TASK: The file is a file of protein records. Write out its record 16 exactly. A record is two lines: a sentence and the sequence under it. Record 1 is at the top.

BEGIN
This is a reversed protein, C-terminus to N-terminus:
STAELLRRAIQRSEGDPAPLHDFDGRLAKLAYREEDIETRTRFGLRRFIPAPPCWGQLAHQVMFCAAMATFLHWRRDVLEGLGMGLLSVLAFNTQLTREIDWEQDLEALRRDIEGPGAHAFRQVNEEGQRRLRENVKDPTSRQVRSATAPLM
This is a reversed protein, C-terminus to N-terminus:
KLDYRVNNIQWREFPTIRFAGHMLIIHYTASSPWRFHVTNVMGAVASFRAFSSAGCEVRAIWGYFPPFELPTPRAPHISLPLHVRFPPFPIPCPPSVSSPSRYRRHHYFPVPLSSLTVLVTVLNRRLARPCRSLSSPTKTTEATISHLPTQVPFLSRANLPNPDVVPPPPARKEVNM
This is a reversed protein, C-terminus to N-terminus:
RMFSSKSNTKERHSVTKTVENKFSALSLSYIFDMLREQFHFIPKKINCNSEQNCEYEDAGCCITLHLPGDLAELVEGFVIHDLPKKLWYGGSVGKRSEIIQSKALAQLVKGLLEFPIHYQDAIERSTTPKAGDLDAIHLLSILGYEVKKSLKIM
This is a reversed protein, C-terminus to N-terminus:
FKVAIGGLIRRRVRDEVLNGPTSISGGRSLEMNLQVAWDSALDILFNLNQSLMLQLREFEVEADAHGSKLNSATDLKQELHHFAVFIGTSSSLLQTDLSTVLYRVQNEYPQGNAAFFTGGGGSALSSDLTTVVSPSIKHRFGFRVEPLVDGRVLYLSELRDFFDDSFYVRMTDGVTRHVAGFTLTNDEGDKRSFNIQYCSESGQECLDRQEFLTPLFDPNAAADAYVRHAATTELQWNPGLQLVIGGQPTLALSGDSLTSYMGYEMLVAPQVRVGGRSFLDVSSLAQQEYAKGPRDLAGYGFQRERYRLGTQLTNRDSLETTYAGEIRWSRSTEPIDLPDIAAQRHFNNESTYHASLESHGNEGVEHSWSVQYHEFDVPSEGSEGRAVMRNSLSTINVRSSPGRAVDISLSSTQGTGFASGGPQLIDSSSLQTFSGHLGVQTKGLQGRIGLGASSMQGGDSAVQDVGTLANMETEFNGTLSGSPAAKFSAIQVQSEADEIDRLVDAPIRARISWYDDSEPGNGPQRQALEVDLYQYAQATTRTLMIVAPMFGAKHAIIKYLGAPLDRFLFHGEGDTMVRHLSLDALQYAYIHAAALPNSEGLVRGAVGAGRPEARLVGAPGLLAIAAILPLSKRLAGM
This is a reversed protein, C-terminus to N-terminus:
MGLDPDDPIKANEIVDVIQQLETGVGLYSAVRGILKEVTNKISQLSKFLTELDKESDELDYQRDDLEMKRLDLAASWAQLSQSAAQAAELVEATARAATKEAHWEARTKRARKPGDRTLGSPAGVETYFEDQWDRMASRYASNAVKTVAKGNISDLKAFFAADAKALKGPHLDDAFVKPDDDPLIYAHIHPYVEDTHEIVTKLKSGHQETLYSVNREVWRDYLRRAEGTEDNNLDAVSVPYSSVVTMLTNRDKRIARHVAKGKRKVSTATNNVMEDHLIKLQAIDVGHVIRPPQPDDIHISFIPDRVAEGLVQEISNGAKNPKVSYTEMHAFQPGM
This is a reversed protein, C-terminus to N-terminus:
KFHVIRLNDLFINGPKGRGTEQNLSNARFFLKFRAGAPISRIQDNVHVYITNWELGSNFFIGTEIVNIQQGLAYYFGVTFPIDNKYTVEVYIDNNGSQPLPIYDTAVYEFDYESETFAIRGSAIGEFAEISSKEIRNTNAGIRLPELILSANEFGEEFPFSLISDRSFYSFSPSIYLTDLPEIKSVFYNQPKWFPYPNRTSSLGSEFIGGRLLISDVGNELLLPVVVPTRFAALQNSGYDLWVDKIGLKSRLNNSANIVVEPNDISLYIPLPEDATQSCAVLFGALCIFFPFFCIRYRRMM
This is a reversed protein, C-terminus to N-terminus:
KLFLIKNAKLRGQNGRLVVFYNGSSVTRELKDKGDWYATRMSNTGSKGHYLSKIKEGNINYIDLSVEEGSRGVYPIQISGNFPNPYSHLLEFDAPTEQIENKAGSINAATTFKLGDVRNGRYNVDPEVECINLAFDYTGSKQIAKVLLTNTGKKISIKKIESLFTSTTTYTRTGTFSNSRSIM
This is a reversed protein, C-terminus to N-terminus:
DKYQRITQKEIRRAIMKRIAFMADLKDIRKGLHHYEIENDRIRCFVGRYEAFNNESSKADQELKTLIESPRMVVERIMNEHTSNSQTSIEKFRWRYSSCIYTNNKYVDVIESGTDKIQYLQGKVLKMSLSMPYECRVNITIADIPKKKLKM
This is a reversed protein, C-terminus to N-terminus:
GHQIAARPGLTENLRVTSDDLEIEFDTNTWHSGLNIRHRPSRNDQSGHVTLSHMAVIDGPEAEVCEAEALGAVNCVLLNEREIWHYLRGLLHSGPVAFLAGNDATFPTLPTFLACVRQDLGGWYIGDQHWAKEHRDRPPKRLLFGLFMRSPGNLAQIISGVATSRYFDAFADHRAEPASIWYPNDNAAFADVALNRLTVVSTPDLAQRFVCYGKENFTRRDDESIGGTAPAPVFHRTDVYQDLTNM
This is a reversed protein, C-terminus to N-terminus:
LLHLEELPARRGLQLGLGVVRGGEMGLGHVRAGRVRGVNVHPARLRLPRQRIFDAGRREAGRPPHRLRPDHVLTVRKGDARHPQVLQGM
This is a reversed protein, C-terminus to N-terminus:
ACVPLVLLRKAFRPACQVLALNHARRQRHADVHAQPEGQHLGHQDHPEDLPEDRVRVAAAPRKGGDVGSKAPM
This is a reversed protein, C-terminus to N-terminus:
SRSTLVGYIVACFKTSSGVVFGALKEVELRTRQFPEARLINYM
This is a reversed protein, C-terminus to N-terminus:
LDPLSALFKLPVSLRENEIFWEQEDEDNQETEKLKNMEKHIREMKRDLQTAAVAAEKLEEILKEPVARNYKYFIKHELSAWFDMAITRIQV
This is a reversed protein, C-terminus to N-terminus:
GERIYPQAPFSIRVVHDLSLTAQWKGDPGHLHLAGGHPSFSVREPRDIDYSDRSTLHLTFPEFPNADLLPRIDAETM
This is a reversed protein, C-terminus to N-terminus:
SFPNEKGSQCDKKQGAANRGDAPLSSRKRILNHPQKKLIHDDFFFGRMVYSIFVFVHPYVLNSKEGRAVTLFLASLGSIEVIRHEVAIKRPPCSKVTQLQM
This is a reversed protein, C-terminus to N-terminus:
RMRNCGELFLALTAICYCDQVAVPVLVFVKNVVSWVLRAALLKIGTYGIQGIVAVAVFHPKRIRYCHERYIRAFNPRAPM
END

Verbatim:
This is a reversed protein, C-terminus to N-terminus:
RMRNCGELFLALTAICYCDQVAVPVLVFVKNVVSWVLRAALLKIGTYGIQGIVAVAVFHPKRIRYCHERYIRAFNPRAPM